Bye Jakarta? Indonesia Plans To Relocate Its Capital Because The City Is Sinking
Photo Credit: Getty Images

Photo Credit: Getty Images

Bye Jakarta? Indonesia Plans To Relocate Its Capital Because The City Is Sinking

Indonesia , Jakarta , Indonesia , news
Parker Diakite
Parker Diakite May 1, 2019

Indonesia officials have announced plans to build a new capital as the current capital, Jakarta, faces massive challenges, including the fact that it’s sinking.

After a Cabinet meeting earlier this week, planning minister Bambang Brodjonegoro confirmed President Joko Widodo’s decision to move the capital out of Indonesia’s main island of Java, as reported in NPR.

It’s not clear when or where the change will happen but relocating Indonesia’s capital city has been in discussion for the last few decades.

Related Post: Bandung: An Escape from Jakarta, Indonesia’s Capital City

A recent report in BBC revealed that Jakarta is the fastest-sinking city in the world, with almost half of its area below sea level.

“If we look at our models, by 2050 about 95% of North Jakarta will be submerged,” Heri Andreas, an expert in Jakarta’s land subsidence at the Bandung Institute of Technology, told the outlet.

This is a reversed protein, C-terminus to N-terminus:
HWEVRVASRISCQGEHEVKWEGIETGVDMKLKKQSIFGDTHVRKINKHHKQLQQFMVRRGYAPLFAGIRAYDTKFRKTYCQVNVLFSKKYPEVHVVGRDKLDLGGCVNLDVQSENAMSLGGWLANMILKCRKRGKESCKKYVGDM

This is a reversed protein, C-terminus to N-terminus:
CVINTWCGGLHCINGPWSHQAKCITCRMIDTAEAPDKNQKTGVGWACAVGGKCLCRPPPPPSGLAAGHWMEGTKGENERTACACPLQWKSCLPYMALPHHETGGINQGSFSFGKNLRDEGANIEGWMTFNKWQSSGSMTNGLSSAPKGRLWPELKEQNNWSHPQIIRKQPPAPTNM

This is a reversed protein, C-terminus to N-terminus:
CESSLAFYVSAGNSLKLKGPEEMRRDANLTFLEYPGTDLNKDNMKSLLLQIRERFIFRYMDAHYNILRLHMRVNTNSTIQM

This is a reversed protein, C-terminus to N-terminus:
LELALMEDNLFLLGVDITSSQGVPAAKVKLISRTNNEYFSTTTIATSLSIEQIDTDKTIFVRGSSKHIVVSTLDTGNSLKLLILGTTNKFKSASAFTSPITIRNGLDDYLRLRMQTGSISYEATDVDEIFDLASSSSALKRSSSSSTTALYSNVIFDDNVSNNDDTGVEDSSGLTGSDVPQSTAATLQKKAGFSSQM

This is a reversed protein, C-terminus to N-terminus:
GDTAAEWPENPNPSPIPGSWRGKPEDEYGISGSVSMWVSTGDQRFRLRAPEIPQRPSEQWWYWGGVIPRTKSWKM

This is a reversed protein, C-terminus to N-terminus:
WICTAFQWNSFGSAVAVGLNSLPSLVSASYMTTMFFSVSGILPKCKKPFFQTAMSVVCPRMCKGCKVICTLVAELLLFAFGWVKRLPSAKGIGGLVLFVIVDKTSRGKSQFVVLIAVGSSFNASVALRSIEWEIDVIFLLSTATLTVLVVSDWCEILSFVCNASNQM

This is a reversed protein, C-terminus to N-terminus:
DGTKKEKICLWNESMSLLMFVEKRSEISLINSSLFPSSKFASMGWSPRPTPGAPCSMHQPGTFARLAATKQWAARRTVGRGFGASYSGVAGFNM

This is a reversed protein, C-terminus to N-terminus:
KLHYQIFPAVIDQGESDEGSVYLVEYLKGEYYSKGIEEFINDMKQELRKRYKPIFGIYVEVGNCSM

Before the president’s decision, Bambang presented three alternatives, as reported in the Jakarta Post.

The first was to keep Jakarta as the capital but establish a government district centered around the Presidential Palace and the National Monument with hopes of improving efficiency. The second option involved establishing a new capital at least 40 miles outside Jakarta.

Related Post: Indonesia’s Komodo Island Closing To Tourists Because People Are Stealing Dragons

The first two options, however, would not address the overpopulation in Java, a home to 57 percent of the roughly 260 million people of Indonesia, according to Bambang.

President Jokowi went with the third option of relocating the capital to a city outside Java, preferably located in the center of Indonesia, to represent fairness and to speed up development throughout eastern Indonesia.

“We want to have a capital that represents the nation’s identity and improves the efficiency of the central government and establish a smart, green and beautiful city,” Bambang said. “The capital relocation must serve the strategic vision of our long-term development agenda.”

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